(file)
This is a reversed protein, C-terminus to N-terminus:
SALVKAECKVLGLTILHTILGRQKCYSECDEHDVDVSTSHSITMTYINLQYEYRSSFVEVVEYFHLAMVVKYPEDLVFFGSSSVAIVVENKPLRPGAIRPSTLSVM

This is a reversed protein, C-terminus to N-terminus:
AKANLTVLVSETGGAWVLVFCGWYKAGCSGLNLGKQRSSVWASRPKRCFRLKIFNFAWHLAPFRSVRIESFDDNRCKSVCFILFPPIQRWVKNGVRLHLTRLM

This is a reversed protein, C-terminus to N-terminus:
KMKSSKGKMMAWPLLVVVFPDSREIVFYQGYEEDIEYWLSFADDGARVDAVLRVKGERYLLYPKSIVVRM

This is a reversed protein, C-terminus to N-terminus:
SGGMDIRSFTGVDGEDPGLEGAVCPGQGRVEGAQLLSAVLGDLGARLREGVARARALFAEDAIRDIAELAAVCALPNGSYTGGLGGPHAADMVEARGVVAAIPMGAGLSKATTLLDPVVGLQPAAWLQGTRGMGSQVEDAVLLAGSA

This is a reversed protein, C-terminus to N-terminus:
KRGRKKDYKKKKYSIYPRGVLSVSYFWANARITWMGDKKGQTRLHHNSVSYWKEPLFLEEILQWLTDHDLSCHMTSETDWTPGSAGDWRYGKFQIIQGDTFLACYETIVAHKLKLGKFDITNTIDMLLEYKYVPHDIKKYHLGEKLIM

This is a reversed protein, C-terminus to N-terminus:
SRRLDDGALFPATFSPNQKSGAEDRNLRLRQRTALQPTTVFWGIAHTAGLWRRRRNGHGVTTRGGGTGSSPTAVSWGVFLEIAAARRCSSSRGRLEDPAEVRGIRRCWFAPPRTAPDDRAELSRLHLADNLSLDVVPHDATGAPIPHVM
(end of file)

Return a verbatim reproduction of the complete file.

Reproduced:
This is a reversed protein, C-terminus to N-terminus:
SALVKAECKVLGLTILHTILGRQKCYSECDEHDVDVSTSHSITMTYINLQYEYRSSFVEVVEYFHLAMVVKYPEDLVFFGSSSVAIVVENKPLRPGAIRPSTLSVM

This is a reversed protein, C-terminus to N-terminus:
AKANLTVLVSETGGAWVLVFCGWYKAGCSGLNLGKQRSSVWASRPKRCFRLKIFNFAWHLAPFRSVRIESFDDNRCKSVCFILFPPIQRWVKNGVRLHLTRLM

This is a reversed protein, C-terminus to N-terminus:
KMKSSKGKMMAWPLLVVVFPDSREIVFYQGYEEDIEYWLSFADDGARVDAVLRVKGERYLLYPKSIVVRM

This is a reversed protein, C-terminus to N-terminus:
SGGMDIRSFTGVDGEDPGLEGAVCPGQGRVEGAQLLSAVLGDLGARLREGVARARALFAEDAIRDIAELAAVCALPNGSYTGGLGGPHAADMVEARGVVAAIPMGAGLSKATTLLDPVVGLQPAAWLQGTRGMGSQVEDAVLLAGSA

This is a reversed protein, C-terminus to N-terminus:
KRGRKKDYKKKKYSIYPRGVLSVSYFWANARITWMGDKKGQTRLHHNSVSYWKEPLFLEEILQWLTDHDLSCHMTSETDWTPGSAGDWRYGKFQIIQGDTFLACYETIVAHKLKLGKFDITNTIDMLLEYKYVPHDIKKYHLGEKLIM

This is a reversed protein, C-terminus to N-terminus:
SRRLDDGALFPATFSPNQKSGAEDRNLRLRQRTALQPTTVFWGIAHTAGLWRRRRNGHGVTTRGGGTGSSPTAVSWGVFLEIAAARRCSSSRGRLEDPAEVRGIRRCWFAPPRTAPDDRAELSRLHLADNLSLDVVPHDATGAPIPHVM